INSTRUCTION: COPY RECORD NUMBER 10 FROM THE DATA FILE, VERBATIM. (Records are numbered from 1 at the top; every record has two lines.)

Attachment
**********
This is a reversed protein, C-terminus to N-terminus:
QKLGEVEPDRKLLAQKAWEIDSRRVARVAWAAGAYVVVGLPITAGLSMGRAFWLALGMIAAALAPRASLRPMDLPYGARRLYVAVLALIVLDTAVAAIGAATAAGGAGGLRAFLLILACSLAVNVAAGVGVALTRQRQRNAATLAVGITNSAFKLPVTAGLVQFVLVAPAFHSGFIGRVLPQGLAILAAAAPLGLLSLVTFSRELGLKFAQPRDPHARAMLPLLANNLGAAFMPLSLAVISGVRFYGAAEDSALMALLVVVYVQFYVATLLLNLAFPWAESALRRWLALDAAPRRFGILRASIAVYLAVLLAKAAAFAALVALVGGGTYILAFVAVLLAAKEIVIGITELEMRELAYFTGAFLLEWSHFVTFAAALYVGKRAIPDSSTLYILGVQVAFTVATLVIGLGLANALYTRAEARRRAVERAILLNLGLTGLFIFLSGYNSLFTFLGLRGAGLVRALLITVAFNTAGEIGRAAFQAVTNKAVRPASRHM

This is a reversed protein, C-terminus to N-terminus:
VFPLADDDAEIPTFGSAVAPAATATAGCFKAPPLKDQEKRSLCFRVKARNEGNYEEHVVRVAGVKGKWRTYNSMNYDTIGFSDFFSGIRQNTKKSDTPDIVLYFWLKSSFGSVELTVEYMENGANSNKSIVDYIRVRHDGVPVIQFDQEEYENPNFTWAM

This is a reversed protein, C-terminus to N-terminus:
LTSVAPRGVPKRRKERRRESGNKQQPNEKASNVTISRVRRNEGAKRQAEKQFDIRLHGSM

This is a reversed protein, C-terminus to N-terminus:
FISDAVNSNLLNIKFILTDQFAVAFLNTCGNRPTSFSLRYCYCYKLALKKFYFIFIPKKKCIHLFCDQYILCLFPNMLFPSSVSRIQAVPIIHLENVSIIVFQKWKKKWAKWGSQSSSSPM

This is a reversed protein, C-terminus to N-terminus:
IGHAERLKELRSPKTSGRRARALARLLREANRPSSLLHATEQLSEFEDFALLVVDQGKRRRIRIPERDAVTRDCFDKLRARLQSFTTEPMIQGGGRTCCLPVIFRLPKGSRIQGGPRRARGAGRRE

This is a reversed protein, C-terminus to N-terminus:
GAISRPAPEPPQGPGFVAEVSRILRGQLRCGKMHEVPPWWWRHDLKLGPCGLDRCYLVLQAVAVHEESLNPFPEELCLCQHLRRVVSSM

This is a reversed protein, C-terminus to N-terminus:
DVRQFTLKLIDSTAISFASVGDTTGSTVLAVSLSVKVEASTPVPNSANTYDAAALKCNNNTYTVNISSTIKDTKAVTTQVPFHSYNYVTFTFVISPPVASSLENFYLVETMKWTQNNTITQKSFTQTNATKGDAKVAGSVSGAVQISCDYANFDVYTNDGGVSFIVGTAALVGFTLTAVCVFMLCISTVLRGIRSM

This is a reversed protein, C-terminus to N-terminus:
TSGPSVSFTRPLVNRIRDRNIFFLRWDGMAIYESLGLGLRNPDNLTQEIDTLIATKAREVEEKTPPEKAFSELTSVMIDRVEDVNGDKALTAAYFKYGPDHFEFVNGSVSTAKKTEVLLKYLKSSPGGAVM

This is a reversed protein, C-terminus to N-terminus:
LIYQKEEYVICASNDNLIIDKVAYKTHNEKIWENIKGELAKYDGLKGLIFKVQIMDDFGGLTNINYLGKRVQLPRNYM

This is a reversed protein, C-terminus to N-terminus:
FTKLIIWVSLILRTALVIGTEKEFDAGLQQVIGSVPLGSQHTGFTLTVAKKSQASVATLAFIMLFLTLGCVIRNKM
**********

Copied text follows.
This is a reversed protein, C-terminus to N-terminus:
FTKLIIWVSLILRTALVIGTEKEFDAGLQQVIGSVPLGSQHTGFTLTVAKKSQASVATLAFIMLFLTLGCVIRNKM